Why I Stayed Married To My Alcoholic Husband
Why I Stayed Married To My Alcoholic Husband
When I was married to a good man that suffered from addiction, I had my reasons to stay married. And a popular expression got me started down this path in the first place: There are two sides to every story.
Listen to the podcast episode here:
Read the transcript (and find more details) here:
The reason it’s popular is because it’s true. Usually, during conflict in a relationship (marriage or not), there is a responsibility that needs to be owned by both people involved.
And as some of you know, I was once married to a good man who suffered from addiction to alcohol, drugs, and porn. We were together for over 10 years. I’m now remarried and have six beautiful children.
So, I started to wonder if that statement above (two sides to every story) was true with addiction.
Did I have any responsibility for my now ex-husband’s addiction? Did I somehow cause his bad habits? Was it really my fault he made such hurtful choices? Should I carry this guilt around that weighs a ton? When he cut me with his words, had I done something to deserve that?
After a deep and long search of my heart, I decided to give back the responsibility of his life to him. That’s exactly where it belongs. I refused to own someone else’s choices.
But my healing doesn’t end there.
I went deeper… because not owning my now ex-husband’s addiction wasn’t enough. I knew I had to take responsibility for my own choices. The yelling, blaming, threatening to leave but always returning… all those things were on me.
Why was I so afraid to leave?
Why did I decide to stay married? I’m going to be really honest with you here. There were four very ugly reasons I continued to put up with his verbal abuse, lies, and constant rejection.
And before I tell you, I have to say I do feel a little vulnerable. They are not pretty reasons.
Owning them shows off my darker side.
So, I’m holding onto hope that you will remember that we don’t do judgment in our community. Or if you do judge me, don’t tell me about it.
Now, I want to tell you one more thing before I get into the reasons why I stayed for over ten years in a very destructive marriage filled with addiction.
The main reason I stayed married was because I loved him.
I really loved him. And I loved his potential. And even though I left, I still do believe in his potential.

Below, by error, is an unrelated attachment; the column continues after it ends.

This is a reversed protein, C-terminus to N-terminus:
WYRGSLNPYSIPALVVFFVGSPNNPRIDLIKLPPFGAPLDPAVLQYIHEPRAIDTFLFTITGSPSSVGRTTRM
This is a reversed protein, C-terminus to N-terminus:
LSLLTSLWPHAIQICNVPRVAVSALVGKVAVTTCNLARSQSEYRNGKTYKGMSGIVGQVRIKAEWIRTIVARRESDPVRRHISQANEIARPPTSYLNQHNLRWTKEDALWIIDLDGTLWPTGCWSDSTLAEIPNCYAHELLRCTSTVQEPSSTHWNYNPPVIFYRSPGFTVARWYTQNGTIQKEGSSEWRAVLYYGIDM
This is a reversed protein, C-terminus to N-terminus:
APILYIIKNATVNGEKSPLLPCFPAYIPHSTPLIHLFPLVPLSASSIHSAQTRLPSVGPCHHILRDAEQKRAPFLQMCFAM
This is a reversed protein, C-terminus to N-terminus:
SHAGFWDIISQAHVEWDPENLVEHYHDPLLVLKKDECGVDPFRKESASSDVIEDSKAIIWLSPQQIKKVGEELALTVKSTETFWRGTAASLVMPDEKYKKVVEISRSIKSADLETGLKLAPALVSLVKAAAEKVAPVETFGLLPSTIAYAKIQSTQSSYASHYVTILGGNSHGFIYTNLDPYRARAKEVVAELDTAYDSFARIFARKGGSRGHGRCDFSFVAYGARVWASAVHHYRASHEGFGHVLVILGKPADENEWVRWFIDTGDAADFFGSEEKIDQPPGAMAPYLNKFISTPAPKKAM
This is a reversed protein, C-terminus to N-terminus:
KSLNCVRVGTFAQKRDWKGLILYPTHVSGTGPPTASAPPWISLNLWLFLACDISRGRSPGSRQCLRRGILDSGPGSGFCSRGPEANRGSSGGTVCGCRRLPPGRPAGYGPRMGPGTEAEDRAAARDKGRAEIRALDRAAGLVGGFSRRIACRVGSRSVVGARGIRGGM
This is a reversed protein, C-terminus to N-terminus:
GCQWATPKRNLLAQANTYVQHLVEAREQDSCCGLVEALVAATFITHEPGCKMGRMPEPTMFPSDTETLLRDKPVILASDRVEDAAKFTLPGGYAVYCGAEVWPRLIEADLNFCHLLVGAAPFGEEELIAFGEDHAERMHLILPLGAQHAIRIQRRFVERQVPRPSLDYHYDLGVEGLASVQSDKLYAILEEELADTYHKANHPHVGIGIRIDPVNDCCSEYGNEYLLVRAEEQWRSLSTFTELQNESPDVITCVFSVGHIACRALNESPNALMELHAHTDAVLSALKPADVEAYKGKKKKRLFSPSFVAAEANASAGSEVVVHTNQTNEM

When I took a self-inventory of why I was continuing to tolerate his behavior in my life, I identified my top four reasons:
Reason #1: I was scared to upset anyone and say no.
I wanted to please everyone. I was scared of upsetting my in-laws, my parents, my friends, my children’s teachers, and my children if I didn’t stay married. When it came to my future, I was considerate of everyone’s feelings about my future except my own. So, I stayed married because I didn’t want to ruffle feathers.
Reason #2 His disease made me feel important and needed.
I felt wanted when he needed help. It felt good when he apologized. It gave me a sense of purpose to run in and try to save the day. I liked being the rescuer. So, I stayed married because this situation helped me feel important and needed.
Reason #3: Most of the time I could always compare myself to him and feel superior.
It was so much easier to get on my high horse and guilt him, blame him, or lecture him about his actions and choices. Never mind the fact that I was blaming, lecturing, or yelling. I didn’t have to look at my poor choices because his were so much worse. So, I stayed married because I could easily feel superior.
Reason #4: Lastly, it was very convenient to be in love with someone with a disease so the blame and focus were always on him.
I could ignore all my issues, because his were so bad. Hiding behind this disease can be a convenient place to live. All the blame for our bad habits, our unhappiness, and our problems become about our partner’s addiction. And I’m not saying that it isn’t a reason to be unhappy. I promise. So, I stayed married because it was convenient.
And let’s state the obvious truth here: it is so hard loving someone who has a problem with addiction of any kind.
And we need to take a look at the baggage we brought into this relationship. We need to look at our own issues.
Not very pretty, right? But telling the truth can set you free.
Maybe you can relate to some of my reasons, or maybe you have your own. I encourage you to take some time and really think about your reasoning. It’s okay if they’re ‘ugly’, trust me, mine were too.
You’re in a safe, judgment-free space. It’s okay to be ‘ugly’ here, because it truly is all part of the healing process.
Michelle Anderson has over 10 years of personal experience with loving someone who suffers from addiction. She was married to a good man who suffered from addiction to alcohol, illegal drugs, and pornography. She's used her experience to create powerful resources for women in the same circumstance. Using her own personal experience, combined with years of research and studying, she presents ideas, tips, and tools on how to handle this disease, and take care of yourself, and your family.
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